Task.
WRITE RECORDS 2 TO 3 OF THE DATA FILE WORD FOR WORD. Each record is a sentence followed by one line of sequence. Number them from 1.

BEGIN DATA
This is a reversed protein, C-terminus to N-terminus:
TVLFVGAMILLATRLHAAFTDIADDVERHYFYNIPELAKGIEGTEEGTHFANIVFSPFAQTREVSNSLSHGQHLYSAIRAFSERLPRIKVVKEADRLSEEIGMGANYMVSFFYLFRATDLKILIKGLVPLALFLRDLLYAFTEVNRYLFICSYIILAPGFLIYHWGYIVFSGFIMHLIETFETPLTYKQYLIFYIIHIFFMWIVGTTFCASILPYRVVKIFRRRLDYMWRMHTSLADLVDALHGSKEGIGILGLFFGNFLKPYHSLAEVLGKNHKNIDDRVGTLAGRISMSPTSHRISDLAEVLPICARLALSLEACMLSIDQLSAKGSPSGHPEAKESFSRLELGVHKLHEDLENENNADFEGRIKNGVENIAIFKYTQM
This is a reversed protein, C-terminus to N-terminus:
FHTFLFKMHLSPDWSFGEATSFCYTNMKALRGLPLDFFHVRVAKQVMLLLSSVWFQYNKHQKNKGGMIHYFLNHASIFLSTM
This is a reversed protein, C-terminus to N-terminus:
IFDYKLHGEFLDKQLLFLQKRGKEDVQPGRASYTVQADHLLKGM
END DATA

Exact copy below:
This is a reversed protein, C-terminus to N-terminus:
FHTFLFKMHLSPDWSFGEATSFCYTNMKALRGLPLDFFHVRVAKQVMLLLSSVWFQYNKHQKNKGGMIHYFLNHASIFLSTM
This is a reversed protein, C-terminus to N-terminus:
IFDYKLHGEFLDKQLLFLQKRGKEDVQPGRASYTVQADHLLKGM